2. Bebu Silver badge

        convinced that the sentence matches the crime.

        "I'm still not convinced that the sentence matches the crime."

        Perhaps the court paid more attention to those people who paid for tests whose fraudulant results have lead to real harm?

        Defrauding an equally crooked pack of foolish investors of their ill gotten gains is barely a crime.

        I think one of Buffet's rule of investing was to first understand the business.

  4. Howard Sway Silver badge

    said to have booked a one-way ticket to Mexico soon after she was found guilty.

    In a sane legal system, if this was found to be true, that would immediately book you a one-way ticket to the clink to await your appeal.

    1. John H Woods Silver badge

      Re: said to have booked a one-way ticket to Mexico soon after she was found guilty.

      It's such a ridiculous thing to do. Surely you'd buy a return and just not come back? Then, if (when) you get caught you can just say "it was just a break, of course I wasn't planning on running off"

      1. BebopWeBop

        Re: said to have booked a one-way ticket to Mexico soon after she was found guilty.

        Maybe she has spent all her dosh on defence lawyers?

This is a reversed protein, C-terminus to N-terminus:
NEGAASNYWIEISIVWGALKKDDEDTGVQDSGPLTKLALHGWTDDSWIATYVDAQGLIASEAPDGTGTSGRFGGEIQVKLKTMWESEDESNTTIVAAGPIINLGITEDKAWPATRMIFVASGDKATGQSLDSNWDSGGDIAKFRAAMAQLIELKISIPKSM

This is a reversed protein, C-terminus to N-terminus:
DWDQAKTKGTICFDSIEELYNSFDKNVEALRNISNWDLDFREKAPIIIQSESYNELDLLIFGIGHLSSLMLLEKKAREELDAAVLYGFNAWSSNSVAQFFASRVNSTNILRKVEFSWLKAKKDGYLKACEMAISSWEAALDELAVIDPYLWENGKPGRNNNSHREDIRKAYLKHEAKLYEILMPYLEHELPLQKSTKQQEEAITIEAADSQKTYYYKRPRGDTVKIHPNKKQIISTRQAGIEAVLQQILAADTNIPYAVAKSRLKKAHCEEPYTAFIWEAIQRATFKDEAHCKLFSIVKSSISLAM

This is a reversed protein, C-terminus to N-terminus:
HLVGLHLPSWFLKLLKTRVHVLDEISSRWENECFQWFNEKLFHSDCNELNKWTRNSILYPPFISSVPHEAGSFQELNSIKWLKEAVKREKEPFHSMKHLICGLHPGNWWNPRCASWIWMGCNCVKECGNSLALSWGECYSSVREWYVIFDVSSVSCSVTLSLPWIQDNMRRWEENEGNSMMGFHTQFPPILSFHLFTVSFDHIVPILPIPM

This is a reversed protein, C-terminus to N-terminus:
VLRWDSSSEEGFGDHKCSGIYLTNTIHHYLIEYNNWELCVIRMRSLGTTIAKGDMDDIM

2. Michael Wojcik Silver badge

        Re: said to have booked a one-way ticket to Mexico soon after she was found guilty.

        For that matter, isn't surrendering your passport generally a condition of bail? Maybe that's just on television.

    2. Zippy´s Sausage Factory

      Re: said to have booked a one-way ticket to Mexico soon after she was found guilty.

      That should have invalidated her bail immediately. If she didn't have expensive lawyers who had a dictionary full of weasel words to deploy, I'm sure it would have done.

  5. aerogems Silver badge

    Have the prosecutors checked to make sure she hasn't booked another flight to Mexico or Canada? Hopefully they put her on the no-fly list until her sentence is served or overturned and alerted TSA and border patrol to be on the lookout for her on the off chance she attempts going by train, boat, or some other method.

    1. Michael Wojcik Silver badge

      The no-fly list is a giant pile of crap, and "Elizabeth Holmes" doesn't seem like a particularly unusual name. Just have her surrender her passport; that should make leaving by commercial air travel sufficiently difficult. (If she can get a forged passport, she can get one under a different name, so the no-fly would still be useless.)

    2. martinusher Silver badge